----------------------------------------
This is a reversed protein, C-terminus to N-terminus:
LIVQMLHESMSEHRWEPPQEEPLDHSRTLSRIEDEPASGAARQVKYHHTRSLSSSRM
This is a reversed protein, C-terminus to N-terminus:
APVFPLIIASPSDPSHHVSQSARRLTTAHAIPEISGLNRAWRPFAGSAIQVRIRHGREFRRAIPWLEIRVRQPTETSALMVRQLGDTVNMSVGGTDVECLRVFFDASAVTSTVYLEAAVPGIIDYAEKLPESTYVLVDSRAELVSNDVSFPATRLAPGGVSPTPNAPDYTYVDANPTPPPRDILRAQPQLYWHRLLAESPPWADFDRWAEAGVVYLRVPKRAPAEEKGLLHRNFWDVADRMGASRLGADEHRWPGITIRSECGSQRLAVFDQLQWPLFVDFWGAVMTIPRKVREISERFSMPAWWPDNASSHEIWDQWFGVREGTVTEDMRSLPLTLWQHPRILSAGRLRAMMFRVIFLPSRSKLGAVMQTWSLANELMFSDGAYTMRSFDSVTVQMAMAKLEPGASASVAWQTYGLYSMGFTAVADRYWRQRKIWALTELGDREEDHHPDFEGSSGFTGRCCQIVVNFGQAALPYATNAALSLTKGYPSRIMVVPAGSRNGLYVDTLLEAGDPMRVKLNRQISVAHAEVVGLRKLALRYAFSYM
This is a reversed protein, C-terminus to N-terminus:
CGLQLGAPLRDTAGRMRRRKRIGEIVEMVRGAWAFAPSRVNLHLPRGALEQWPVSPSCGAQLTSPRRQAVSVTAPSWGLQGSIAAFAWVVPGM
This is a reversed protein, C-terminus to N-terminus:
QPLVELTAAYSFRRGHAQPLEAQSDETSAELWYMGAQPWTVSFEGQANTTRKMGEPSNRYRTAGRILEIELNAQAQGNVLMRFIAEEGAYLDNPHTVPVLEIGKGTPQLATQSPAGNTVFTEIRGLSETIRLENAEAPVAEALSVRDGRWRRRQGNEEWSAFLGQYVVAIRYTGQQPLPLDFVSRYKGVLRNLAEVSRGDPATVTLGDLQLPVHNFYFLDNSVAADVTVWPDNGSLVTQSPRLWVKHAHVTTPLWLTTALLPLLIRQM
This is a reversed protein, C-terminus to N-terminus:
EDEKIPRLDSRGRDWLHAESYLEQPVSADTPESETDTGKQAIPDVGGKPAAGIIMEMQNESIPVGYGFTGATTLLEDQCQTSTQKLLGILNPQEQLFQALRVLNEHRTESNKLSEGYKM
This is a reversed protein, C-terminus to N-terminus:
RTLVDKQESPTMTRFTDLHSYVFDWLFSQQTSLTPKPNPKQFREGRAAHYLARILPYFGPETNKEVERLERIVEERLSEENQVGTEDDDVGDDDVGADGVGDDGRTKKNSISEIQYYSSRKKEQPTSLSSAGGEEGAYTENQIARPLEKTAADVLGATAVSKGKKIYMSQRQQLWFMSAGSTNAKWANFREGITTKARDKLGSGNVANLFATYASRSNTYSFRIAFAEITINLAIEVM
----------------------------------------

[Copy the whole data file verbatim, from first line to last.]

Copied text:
This is a reversed protein, C-terminus to N-terminus:
LIVQMLHESMSEHRWEPPQEEPLDHSRTLSRIEDEPASGAARQVKYHHTRSLSSSRM
This is a reversed protein, C-terminus to N-terminus:
APVFPLIIASPSDPSHHVSQSARRLTTAHAIPEISGLNRAWRPFAGSAIQVRIRHGREFRRAIPWLEIRVRQPTETSALMVRQLGDTVNMSVGGTDVECLRVFFDASAVTSTVYLEAAVPGIIDYAEKLPESTYVLVDSRAELVSNDVSFPATRLAPGGVSPTPNAPDYTYVDANPTPPPRDILRAQPQLYWHRLLAESPPWADFDRWAEAGVVYLRVPKRAPAEEKGLLHRNFWDVADRMGASRLGADEHRWPGITIRSECGSQRLAVFDQLQWPLFVDFWGAVMTIPRKVREISERFSMPAWWPDNASSHEIWDQWFGVREGTVTEDMRSLPLTLWQHPRILSAGRLRAMMFRVIFLPSRSKLGAVMQTWSLANELMFSDGAYTMRSFDSVTVQMAMAKLEPGASASVAWQTYGLYSMGFTAVADRYWRQRKIWALTELGDREEDHHPDFEGSSGFTGRCCQIVVNFGQAALPYATNAALSLTKGYPSRIMVVPAGSRNGLYVDTLLEAGDPMRVKLNRQISVAHAEVVGLRKLALRYAFSYM
This is a reversed protein, C-terminus to N-terminus:
CGLQLGAPLRDTAGRMRRRKRIGEIVEMVRGAWAFAPSRVNLHLPRGALEQWPVSPSCGAQLTSPRRQAVSVTAPSWGLQGSIAAFAWVVPGM
This is a reversed protein, C-terminus to N-terminus:
QPLVELTAAYSFRRGHAQPLEAQSDETSAELWYMGAQPWTVSFEGQANTTRKMGEPSNRYRTAGRILEIELNAQAQGNVLMRFIAEEGAYLDNPHTVPVLEIGKGTPQLATQSPAGNTVFTEIRGLSETIRLENAEAPVAEALSVRDGRWRRRQGNEEWSAFLGQYVVAIRYTGQQPLPLDFVSRYKGVLRNLAEVSRGDPATVTLGDLQLPVHNFYFLDNSVAADVTVWPDNGSLVTQSPRLWVKHAHVTTPLWLTTALLPLLIRQM
This is a reversed protein, C-terminus to N-terminus:
EDEKIPRLDSRGRDWLHAESYLEQPVSADTPESETDTGKQAIPDVGGKPAAGIIMEMQNESIPVGYGFTGATTLLEDQCQTSTQKLLGILNPQEQLFQALRVLNEHRTESNKLSEGYKM
This is a reversed protein, C-terminus to N-terminus:
RTLVDKQESPTMTRFTDLHSYVFDWLFSQQTSLTPKPNPKQFREGRAAHYLARILPYFGPETNKEVERLERIVEERLSEENQVGTEDDDVGDDDVGADGVGDDGRTKKNSISEIQYYSSRKKEQPTSLSSAGGEEGAYTENQIARPLEKTAADVLGATAVSKGKKIYMSQRQQLWFMSAGSTNAKWANFREGITTKARDKLGSGNVANLFATYASRSNTYSFRIAFAEITINLAIEVM